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Opening reception: Saturday, January 19, 6 – 8PM

Ratio 3 is pleased to announce New Material, an exhibition of new sculptural artworks from three San Francisco Bay Area artists. Featuring objects at varied scales by James Sterling Pitt, sculptural constructions by Ben Peterson, and intricate drawings and minimal sculptures by Mitzi Pederson, New Material highlights various dialogues between recent works from each of its three artists.

Mitzi Pederson presents a series of monochromatic pencil drawings that relate closely to her sculptural practice. Where Pederson's sculptures frequently form gestures from the inherent and unexpected qualities of their materials, her works on paper deemphasize physical material, instead evoking imagined spaces, passages, and motion. By varying the density and direction of clustered lines, Pederson’s drawings never fully resolve into an image, instead remaining fluid and suggesting space, weight, and texture. Pederson also debuts several sculptures made from thin black rope that interact with the gallery’s architecture, bridging walls to floor, and distending into the viewer’s space, suggesting imagined barriers or masses.

James Sterling Pitt presents sculptures of painted wood displayed atop pedestals and shelves, or mounted to the wall. These new artworks, like his earlier sculptures, originate from drawings and impressions of memory, while introducing layered colors, complex interior spaces, and textures varying from the reflective sheen of alkyd paints to the stone-like finish of modified wood. Guided by intuitive decisions informed by a decade of evolving forms and surfaces, Pitt’s latest sculptures provide a physical account of their making and a record of bodily memory.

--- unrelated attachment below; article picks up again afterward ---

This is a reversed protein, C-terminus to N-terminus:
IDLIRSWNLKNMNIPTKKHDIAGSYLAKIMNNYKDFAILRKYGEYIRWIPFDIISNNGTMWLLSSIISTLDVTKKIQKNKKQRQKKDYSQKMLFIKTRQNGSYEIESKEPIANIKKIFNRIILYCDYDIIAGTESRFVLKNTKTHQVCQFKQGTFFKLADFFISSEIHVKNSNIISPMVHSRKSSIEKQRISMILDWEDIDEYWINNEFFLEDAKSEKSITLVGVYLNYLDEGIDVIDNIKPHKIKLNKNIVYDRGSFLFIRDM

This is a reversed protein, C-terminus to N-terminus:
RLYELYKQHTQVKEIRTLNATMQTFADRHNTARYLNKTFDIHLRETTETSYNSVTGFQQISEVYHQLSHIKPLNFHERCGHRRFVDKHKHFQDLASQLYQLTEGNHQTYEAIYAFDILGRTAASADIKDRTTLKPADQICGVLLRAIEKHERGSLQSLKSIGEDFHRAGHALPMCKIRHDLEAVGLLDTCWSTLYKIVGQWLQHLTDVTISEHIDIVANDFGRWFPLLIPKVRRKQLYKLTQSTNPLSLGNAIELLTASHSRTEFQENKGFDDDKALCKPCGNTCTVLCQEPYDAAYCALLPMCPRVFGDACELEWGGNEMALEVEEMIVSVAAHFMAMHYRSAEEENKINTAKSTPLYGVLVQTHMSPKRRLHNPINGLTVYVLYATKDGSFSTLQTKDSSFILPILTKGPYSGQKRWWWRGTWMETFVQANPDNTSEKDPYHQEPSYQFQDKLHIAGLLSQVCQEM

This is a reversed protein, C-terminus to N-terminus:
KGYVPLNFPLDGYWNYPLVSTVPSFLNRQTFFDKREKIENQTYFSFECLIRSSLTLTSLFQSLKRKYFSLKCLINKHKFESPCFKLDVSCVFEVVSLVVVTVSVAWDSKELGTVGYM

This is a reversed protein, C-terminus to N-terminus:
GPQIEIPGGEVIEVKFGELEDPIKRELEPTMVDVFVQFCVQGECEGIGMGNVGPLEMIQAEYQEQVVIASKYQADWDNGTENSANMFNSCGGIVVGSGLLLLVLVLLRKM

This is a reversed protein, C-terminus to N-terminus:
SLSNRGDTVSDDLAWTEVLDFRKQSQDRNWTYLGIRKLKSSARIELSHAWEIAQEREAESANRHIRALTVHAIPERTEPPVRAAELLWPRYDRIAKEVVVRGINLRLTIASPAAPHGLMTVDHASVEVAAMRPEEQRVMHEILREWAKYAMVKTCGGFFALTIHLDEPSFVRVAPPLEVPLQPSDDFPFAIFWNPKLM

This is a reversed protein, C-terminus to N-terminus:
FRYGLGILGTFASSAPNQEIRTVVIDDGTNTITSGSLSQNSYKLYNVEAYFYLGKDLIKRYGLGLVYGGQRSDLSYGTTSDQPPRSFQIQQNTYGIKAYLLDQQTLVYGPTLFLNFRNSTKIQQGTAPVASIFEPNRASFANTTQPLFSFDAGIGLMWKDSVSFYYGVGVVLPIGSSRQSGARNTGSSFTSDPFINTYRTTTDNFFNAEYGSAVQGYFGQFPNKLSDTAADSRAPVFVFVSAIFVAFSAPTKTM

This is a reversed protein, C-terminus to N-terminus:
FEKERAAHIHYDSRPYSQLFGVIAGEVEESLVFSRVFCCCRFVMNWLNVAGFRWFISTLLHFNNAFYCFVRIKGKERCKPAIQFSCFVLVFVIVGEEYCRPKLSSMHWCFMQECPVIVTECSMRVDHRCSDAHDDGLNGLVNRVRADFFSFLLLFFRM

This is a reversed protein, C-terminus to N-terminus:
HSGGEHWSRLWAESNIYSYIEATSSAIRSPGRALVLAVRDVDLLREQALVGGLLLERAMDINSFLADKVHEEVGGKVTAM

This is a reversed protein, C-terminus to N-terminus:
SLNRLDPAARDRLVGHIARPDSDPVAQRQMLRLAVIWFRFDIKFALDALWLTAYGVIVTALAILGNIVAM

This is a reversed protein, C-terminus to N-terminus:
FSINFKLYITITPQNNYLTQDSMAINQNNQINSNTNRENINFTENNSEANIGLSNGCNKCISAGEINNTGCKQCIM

Ben Peterson’s newest sculptures introduce varied plaster and encaustic finishes, elaborating on the vocabulary of his past ceramic works, which were painted to appear weathered and patinated. By situating his recent ceramic works on displays built variously from reclaimed wood, modified furniture, and plaster surfaces, Peterson further complicates his work’s references to modernism, design, and architecture. The sculptures reflect and incorporate their display structures, existing equally as architectural models and cultural relics.

New Material is a discourse between sculptures assembled from varied media and derived from disparate approaches. Whether constructed from reclaimed objects, built through gradual layering and reworking, or conjured from drawn or draped lines, the artworks comprising the exhibition suggest an expanded definition of sculptural media, where concept and matter are of equal substance. Throughout New Material, physicality invites interpretation, and the imagined and remembered are made physical.